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  • 883
29 votes

Why would an underwater creature remain lodged to its prey?

They feed through their horn There are animals that already do this, the most famous of which are leeches, ticks and lampreys. They attack their prey, latch on, feed, then let go once they're either ...
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  • 8,319
26 votes
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How long could a Kraken's carcass survive if preserved in salt?

I'm going to assume that when you say "Kraken" you mean "giant octopus monster" meaning something biochemically identical to a modern octopus but huge. I'm also assuming that the water stays gone and ...
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  • 44.4k
26 votes

Hammering under water?

That would be not a hammer, but an axe. Stone age hammers and axes did not differ much, and in most cases were both - depending on the side you used (this is still the case for "civil" axes). An axe ...
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  • 9,875
25 votes

An underwater creature that could take down a boat

This is not as straight-forward as it sounds. Some problems as I see them: 1. Oceanic Exploration Not a New Thing At the time that Columbus "discovered" the New World, the Vikings had already ...
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  • 34.5k
22 votes

An underwater creature that could take down a boat

The most realistic way—historically correct, even—seems to be a case of the overly hungry naval shipworm (Teredo navalis var. esuriens). Columbus had a large problem with them, the ...
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22 votes

Would oceans filled with long-lived, omnivore, intelligent Krakens make sea travel impossible?

I am not sure that those kraken would consider human ships interesting prey. After all most of the ship is inedible (wood) and hunting those little, pesky critters hugging to the "huge log" ...
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  • 2,211
21 votes
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An underwater creature that could take down a boat

Mega-AquaBoa-Constrictor The problem I have with animals biting the ship is that one bite would likely deter them. It seems like a lot of sea animals like sharks usually take one bite of something ...
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  • 17.3k
19 votes
Accepted

What underwater creature would be well-suited as a pack animal?

You're going to want to obtain some whales. Not only are they the largest mammals alive, they also have the largest muscles. Whales travel in pods, the equivalent of a "pack" of wolves. They're ...
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  • 18.8k
19 votes

Sonar Jamming Squids

A cloud of smaller host creatures scatters the sonar. The squid is followed by a cloud of small creatures that scavenge the scraps of the squid's food. In return they serve to scatter the sonar waves ...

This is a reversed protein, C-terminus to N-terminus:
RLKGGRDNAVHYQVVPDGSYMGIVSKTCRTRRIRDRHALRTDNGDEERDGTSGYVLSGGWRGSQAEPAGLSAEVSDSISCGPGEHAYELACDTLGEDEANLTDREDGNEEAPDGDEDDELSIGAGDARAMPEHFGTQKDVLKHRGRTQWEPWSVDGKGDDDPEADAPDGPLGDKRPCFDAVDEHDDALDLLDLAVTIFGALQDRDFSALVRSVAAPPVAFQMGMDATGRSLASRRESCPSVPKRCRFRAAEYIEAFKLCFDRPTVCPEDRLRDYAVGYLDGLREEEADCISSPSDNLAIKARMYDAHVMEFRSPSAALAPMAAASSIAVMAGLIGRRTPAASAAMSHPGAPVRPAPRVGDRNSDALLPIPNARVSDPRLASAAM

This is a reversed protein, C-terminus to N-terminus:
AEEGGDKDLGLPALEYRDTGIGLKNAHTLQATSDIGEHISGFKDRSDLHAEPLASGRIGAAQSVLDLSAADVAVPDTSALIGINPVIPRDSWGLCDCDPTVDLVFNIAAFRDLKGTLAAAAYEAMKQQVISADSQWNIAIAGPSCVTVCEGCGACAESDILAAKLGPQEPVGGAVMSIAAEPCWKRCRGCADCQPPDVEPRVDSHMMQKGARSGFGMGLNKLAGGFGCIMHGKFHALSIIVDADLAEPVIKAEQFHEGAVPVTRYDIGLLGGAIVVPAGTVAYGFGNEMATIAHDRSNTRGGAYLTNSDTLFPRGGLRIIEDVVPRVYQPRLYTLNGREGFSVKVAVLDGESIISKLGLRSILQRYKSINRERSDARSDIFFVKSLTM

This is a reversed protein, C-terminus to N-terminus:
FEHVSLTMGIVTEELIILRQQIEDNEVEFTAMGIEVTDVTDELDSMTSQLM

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  • 41.9k
18 votes

Would evolution select for mermaids without breasts?

Evolution would select for human style breasts ...given a few things are true. First, humans have effectively removed predatory pressure as a cause for human evolution, and with sapience I would say ...
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  • 32.5k
18 votes

What if the ocean's salt level decreased by 50%?

Life would not be able to evolve in this short amount of time. Organisms able to survive the lower salt concentrations (of which there would be some in the ocean) would survive, organisms not able to ...
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  • 4,553
18 votes

How would a ship defend against a sea creature, and possibly win?

If your kraken is basically like a giant squid, we can take a two-pronged approach to defend against all of your attack methods. First we want to prevent the kraken from grabbing hold of your ship to ...
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  • 3,022
17 votes
Accepted

Could a mature (and giant) lobster remain in sea water indefinitely without decaying?

What would she look like after a few hundred years of submersion? Like a really big lobster. Regular lobsters live in the sea, and can live to over 100 years old and still look just like lobsters. ...
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16 votes

Living biological boats? (Jasconius)

Buoyancy is a big deal for sea creatures. Pretty much everything living on or in water have a density that makes them naturally comfortable (i.e. energy efficient) only at certain depths, and changing ...
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16 votes

Under what circumstances would a nuclear war render Earth's oceans uninhabitable?

Not possible. You land dwellers need the ocean to survive. Don't forget that the oceans are part of the water cycle. If they are so messed up from radiation that no life can thrive in them, then the ...